It’s a rational but frustrating approach and, if nothing is done to circuit-break the situation, Australia will continue to fall further behind the rest of the world and millions of dollars risk being wasted.

Digitisation attempts to date
in Australia

State governments in Australia have taken steps to incentivise digital deployment, achieving reasonable success in improving the accuracy and collection of information, reducing investigation times and minimising duplicated tests and documents.

Queensland Government’s eHealth Investment has met with some notable success, as demonstrated by Brisbane’s Princess Alexandra Hospital, which is well on its digitisation journey and is scheduled to become fully digital early in 2017, making it the first digital public hospital in Australia.

All states and territories have had some degree of success, and these efforts are to be congratulated; however, the most important benefits of a digitised healthcare system will only be fully realised when a majority of institutions support the technology. That’s what will really facilitate integrated, cross-institutional medical treatment.

The secret to the
United States’ success

Instrumental to the marked uptick in digital hospitals in the US has been the Meaningful Use policy, part of a government investment4 to promote and expand the adoption of health information technology.

Meaningful Use requires healthcare providers to demonstrate how their use of electronic health record technology improves the quality, safety and efficiency of the treatments they provide, while also reducing health disparities. That is, hospitals are not only required to deploy such technologies, they must also do so in a way that produces measurable improvements in clinical and population health outcomes, transparency and improved quality of data and patient satisfaction.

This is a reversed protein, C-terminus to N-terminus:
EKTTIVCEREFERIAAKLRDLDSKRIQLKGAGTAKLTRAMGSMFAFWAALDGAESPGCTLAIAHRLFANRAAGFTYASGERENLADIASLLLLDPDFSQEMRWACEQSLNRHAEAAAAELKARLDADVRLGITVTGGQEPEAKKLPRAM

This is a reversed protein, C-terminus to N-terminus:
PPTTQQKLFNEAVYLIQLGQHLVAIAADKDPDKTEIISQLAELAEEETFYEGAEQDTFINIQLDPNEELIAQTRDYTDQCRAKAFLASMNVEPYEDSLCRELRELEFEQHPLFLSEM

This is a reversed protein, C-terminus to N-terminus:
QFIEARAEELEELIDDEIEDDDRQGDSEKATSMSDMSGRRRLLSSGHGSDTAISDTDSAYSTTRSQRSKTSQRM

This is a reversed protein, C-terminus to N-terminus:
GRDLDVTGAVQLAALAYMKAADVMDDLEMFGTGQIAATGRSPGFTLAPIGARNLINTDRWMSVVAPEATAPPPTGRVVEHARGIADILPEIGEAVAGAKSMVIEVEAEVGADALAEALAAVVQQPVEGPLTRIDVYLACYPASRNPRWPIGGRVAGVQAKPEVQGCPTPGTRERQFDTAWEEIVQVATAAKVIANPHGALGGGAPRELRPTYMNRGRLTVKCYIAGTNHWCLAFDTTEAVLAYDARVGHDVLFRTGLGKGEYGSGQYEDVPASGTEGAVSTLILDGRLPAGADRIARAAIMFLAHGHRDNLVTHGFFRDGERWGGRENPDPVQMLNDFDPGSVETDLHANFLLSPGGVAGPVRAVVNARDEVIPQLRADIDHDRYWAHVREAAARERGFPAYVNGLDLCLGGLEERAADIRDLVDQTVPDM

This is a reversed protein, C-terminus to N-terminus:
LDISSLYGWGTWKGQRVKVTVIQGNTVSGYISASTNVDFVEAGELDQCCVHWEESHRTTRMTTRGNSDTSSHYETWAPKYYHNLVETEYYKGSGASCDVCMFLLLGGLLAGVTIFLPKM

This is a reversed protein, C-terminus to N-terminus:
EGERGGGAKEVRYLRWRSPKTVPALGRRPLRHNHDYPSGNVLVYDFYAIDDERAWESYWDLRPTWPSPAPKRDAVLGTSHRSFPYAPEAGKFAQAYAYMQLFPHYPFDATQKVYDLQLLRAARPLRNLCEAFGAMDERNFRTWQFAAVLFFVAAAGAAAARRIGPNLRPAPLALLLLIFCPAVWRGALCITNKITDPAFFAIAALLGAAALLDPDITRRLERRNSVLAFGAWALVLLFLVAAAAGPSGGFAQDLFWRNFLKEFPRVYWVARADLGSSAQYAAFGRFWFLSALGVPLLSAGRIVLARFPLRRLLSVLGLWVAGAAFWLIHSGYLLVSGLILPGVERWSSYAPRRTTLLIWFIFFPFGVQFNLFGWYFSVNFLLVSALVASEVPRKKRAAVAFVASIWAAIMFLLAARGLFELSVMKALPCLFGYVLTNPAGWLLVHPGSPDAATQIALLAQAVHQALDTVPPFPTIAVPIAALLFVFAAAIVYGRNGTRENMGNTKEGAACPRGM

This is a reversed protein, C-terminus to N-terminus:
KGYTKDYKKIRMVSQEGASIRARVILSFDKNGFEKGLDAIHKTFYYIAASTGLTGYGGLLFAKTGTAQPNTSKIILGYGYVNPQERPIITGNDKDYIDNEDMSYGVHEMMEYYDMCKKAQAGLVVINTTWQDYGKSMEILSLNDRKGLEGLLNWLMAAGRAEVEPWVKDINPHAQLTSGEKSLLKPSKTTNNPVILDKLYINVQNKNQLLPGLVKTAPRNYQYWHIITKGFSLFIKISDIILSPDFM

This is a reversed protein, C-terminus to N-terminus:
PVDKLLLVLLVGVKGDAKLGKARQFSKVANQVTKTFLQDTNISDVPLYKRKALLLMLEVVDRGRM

Compliance yields financial incentives and this has further accelerated the adoption of digital technology in US hospitals.

Standing on
the shoulders of giants

While it has been extremely successful, the US’s Meaningful Use policy has had its shortcomings, such as its failure to define standards for information exchange between healthcare providers, which remains a problem today. From a broad perspective, however, it has succeeded admirably in facilitating a beneficial change to the industry.

An Australian implementation of Meaningful Use would include those aspects that made the US version so successful, but it would also benefit from its lessons learnt.

An opportunity
wrapped in a predicament

Implementing an improved, Australian version of the Meaningful Use policy – where funding is allocated based on accomplishing clearly defined goals and benchmarks of success – is a viable solution to both incentivising the industry to innovate toward a fully digital future, while ensuring standards for data exchange and interoperability are maintained.

We might be behind at present, but this gives us the advantage of hindsight to create an even better version of an already successful policy. It’s a rare example of a win-win scenario, with all stakeholders standing to benefit. A fully-digitised healthcare industry in Australia would ensure the highest quality of patient care while minimising medical error, improve efficiency by cutting down on research and administrative paperwork, and deliver cost benefits to both governments and taxpayers alike.


Follow the argument for adopting a Meaningful Use-style policy in Australian hospitals by reading PwC’s August 2016 report Australia can see further by standing on the shoulders of giants.

 

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John Forsythe